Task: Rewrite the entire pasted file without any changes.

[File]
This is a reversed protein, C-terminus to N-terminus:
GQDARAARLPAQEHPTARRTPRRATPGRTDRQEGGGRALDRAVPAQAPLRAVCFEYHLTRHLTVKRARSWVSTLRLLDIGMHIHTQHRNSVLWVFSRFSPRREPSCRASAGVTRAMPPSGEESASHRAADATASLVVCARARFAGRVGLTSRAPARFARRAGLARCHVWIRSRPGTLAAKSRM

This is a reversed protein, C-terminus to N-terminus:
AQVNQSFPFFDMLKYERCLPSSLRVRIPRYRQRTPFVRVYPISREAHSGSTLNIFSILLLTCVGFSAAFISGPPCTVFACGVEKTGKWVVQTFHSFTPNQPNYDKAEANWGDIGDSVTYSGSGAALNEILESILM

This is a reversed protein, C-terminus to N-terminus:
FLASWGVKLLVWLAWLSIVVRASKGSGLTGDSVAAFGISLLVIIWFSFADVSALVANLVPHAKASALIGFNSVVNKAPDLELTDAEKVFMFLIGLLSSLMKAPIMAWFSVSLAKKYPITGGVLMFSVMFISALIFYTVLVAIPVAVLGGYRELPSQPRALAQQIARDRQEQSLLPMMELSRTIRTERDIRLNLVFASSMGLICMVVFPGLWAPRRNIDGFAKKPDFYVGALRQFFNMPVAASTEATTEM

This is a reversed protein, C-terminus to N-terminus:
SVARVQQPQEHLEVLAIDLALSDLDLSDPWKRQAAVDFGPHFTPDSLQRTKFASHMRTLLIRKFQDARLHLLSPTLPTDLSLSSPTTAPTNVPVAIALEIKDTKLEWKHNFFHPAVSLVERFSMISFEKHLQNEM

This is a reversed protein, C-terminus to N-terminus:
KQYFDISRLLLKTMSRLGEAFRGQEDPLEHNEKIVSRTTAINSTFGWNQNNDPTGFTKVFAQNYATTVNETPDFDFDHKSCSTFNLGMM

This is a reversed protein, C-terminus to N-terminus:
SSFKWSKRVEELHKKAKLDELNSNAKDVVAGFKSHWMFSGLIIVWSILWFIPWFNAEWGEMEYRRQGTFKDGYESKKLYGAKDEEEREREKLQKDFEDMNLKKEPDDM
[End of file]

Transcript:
This is a reversed protein, C-terminus to N-terminus:
GQDARAARLPAQEHPTARRTPRRATPGRTDRQEGGGRALDRAVPAQAPLRAVCFEYHLTRHLTVKRARSWVSTLRLLDIGMHIHTQHRNSVLWVFSRFSPRREPSCRASAGVTRAMPPSGEESASHRAADATASLVVCARARFAGRVGLTSRAPARFARRAGLARCHVWIRSRPGTLAAKSRM

This is a reversed protein, C-terminus to N-terminus:
AQVNQSFPFFDMLKYERCLPSSLRVRIPRYRQRTPFVRVYPISREAHSGSTLNIFSILLLTCVGFSAAFISGPPCTVFACGVEKTGKWVVQTFHSFTPNQPNYDKAEANWGDIGDSVTYSGSGAALNEILESILM

This is a reversed protein, C-terminus to N-terminus:
FLASWGVKLLVWLAWLSIVVRASKGSGLTGDSVAAFGISLLVIIWFSFADVSALVANLVPHAKASALIGFNSVVNKAPDLELTDAEKVFMFLIGLLSSLMKAPIMAWFSVSLAKKYPITGGVLMFSVMFISALIFYTVLVAIPVAVLGGYRELPSQPRALAQQIARDRQEQSLLPMMELSRTIRTERDIRLNLVFASSMGLICMVVFPGLWAPRRNIDGFAKKPDFYVGALRQFFNMPVAASTEATTEM

This is a reversed protein, C-terminus to N-terminus:
SVARVQQPQEHLEVLAIDLALSDLDLSDPWKRQAAVDFGPHFTPDSLQRTKFASHMRTLLIRKFQDARLHLLSPTLPTDLSLSSPTTAPTNVPVAIALEIKDTKLEWKHNFFHPAVSLVERFSMISFEKHLQNEM

This is a reversed protein, C-terminus to N-terminus:
KQYFDISRLLLKTMSRLGEAFRGQEDPLEHNEKIVSRTTAINSTFGWNQNNDPTGFTKVFAQNYATTVNETPDFDFDHKSCSTFNLGMM

This is a reversed protein, C-terminus to N-terminus:
SSFKWSKRVEELHKKAKLDELNSNAKDVVAGFKSHWMFSGLIIVWSILWFIPWFNAEWGEMEYRRQGTFKDGYESKKLYGAKDEEEREREKLQKDFEDMNLKKEPDDM